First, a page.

Brave New World's biannual blowout sale really draws a crowd, Brand says. A native, she brought her kids for years before becoming an employee. "We live around the corner and would come for the sale," she recalls. "You wait in line in the searing sun, and you're not the only one. There are people who sleep outside. The line wraps around the building." But even for regularly priced merchandise, sales are up this year. "I got called in last Sunday, on my day off, because we were slammed so hard because of the weather," Brand relays. And furthermore, online orders have been depleting back stock. "The Internet guy calls me constantly to pull more shoes," Brand jokingly gripes. —Meagan Walker

Katherine's Boutique

The charms of Katherine's Boutique and downtown Manasquan are interchangeable. Picturesque, inviting and on a summer evening, filled with the sound of street musicians filtering through the store's open doors, the setting seems idyllic. But don't mistake this retailer, nestled between a traditional cobbler and 102-year-old Raffeto Shoes, as old-time or quaint.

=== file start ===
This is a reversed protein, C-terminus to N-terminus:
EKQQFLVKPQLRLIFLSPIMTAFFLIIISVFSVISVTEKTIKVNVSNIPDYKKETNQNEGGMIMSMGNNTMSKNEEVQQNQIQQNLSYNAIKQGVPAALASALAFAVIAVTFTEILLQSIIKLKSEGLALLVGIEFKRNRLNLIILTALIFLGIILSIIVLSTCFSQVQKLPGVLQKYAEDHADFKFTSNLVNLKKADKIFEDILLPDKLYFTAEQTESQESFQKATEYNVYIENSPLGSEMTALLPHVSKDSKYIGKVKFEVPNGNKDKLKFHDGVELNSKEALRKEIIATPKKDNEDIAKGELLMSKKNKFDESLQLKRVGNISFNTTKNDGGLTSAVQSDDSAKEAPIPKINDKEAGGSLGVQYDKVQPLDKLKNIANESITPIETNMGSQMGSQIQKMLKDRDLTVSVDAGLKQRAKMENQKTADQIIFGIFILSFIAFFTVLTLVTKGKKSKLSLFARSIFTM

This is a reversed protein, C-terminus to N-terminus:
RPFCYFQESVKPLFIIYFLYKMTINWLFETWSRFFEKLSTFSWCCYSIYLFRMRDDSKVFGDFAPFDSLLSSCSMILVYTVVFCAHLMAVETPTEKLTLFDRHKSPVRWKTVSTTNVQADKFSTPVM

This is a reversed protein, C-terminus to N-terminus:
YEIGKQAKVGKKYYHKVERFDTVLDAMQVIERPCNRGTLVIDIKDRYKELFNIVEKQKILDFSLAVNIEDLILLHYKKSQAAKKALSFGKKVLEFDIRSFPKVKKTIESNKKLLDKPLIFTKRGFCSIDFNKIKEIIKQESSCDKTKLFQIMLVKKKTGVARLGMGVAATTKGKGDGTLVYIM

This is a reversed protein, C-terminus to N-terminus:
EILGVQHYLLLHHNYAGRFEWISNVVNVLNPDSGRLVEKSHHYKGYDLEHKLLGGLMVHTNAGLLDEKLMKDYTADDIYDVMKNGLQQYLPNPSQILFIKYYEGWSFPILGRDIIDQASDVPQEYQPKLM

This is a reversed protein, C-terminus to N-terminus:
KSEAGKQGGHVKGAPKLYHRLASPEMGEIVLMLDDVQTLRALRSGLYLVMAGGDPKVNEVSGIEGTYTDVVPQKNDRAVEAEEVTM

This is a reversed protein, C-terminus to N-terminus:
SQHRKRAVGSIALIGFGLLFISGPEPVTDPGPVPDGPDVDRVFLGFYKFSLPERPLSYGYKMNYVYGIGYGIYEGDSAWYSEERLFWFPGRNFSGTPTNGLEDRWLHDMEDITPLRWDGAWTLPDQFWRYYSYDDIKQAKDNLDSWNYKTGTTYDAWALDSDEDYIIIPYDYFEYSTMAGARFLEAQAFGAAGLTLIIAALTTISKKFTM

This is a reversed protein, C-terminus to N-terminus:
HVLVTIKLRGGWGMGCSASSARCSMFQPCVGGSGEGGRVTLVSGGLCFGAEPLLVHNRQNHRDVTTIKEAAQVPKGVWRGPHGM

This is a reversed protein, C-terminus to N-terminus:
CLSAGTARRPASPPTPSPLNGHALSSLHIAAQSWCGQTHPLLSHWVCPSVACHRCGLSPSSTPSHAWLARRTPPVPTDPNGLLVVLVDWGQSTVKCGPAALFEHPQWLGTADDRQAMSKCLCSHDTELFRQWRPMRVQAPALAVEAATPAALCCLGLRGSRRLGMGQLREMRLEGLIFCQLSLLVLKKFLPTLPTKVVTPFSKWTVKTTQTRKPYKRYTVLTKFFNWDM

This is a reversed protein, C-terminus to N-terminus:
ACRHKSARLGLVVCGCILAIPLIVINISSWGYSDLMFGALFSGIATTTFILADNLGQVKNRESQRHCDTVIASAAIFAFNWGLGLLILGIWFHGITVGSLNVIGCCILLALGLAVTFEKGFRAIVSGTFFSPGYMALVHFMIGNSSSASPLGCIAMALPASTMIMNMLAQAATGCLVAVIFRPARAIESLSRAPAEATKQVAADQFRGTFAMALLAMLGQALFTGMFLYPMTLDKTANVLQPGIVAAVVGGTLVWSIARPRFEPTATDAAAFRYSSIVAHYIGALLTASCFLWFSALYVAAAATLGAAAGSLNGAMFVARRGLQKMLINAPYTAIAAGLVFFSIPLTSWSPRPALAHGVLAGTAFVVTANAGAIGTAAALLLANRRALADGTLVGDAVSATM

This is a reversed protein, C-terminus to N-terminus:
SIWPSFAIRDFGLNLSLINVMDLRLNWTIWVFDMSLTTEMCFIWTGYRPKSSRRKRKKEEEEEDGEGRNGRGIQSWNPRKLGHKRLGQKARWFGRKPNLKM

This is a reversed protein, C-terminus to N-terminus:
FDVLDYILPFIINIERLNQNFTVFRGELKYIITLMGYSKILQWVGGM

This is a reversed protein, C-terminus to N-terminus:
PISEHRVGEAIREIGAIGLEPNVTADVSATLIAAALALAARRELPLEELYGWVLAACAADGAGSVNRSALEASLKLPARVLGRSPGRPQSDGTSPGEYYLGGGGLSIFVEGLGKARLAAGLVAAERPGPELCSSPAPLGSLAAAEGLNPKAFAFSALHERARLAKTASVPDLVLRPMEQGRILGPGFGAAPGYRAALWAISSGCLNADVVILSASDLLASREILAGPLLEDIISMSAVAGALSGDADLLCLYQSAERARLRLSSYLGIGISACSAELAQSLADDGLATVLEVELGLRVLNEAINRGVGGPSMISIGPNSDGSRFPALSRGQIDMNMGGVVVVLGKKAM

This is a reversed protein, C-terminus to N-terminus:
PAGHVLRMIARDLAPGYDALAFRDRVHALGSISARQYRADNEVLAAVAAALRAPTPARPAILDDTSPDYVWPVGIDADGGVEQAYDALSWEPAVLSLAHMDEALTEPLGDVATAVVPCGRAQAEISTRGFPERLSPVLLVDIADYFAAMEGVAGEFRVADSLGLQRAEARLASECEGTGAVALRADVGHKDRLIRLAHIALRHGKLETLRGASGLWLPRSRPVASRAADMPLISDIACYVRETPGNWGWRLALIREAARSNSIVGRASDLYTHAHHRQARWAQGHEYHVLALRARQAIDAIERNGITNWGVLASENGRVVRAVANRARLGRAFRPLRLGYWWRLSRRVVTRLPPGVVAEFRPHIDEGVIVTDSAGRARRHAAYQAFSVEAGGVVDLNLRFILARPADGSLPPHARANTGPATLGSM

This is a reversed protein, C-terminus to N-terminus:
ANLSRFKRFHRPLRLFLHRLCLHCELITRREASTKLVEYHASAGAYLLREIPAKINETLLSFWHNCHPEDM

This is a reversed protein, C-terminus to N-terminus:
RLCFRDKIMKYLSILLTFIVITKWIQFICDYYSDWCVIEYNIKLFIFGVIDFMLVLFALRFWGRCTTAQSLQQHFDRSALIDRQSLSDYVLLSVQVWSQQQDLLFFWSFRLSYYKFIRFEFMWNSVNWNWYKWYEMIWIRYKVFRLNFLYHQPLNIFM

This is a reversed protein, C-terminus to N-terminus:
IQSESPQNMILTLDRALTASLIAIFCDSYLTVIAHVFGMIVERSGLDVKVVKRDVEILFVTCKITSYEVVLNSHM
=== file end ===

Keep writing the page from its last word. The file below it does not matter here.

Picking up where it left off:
Since 2006, Katherine's Boutique—begun by co-owner Katherine Visceglia—has been a hub for locals and visitors seeking hard-to-find fashion footwear, and more recently, apparel and accessories. The expansion came about when Jacylene Holloway came on board as co-owner. "We both have backgrounds other than retail, but are drawn to the ever-changing world of fashion," Holloway says. "We're always combing through magazine after magazine to make sure we hit the latest trend," she says of the pair's perfect fit.

Their low key and pleasant work dynamic is reflected in the relaxed, yet fun lines the Jersey Shore locals carry in the boutique. "Kathy and I are both born and raised here, so we have a pretty good idea what will sell and what will not," Holloway says, noting the majority of clientele are locals, too. On their checklist: goodlooking, comfortable, durable shoes in the right color. Neutrals, like nude and pale metallic gold, are having a moment, which Visceglia and Holloway are pleased about since they are instinctively drawn to them. Wedges are proving successful, too. "We definitely offer a more casual, laid-back type of style," Holloway says. Leading footwear brands include Steve Madden, Sam Edelman, Restricted, Seychelles and Lucky Brand.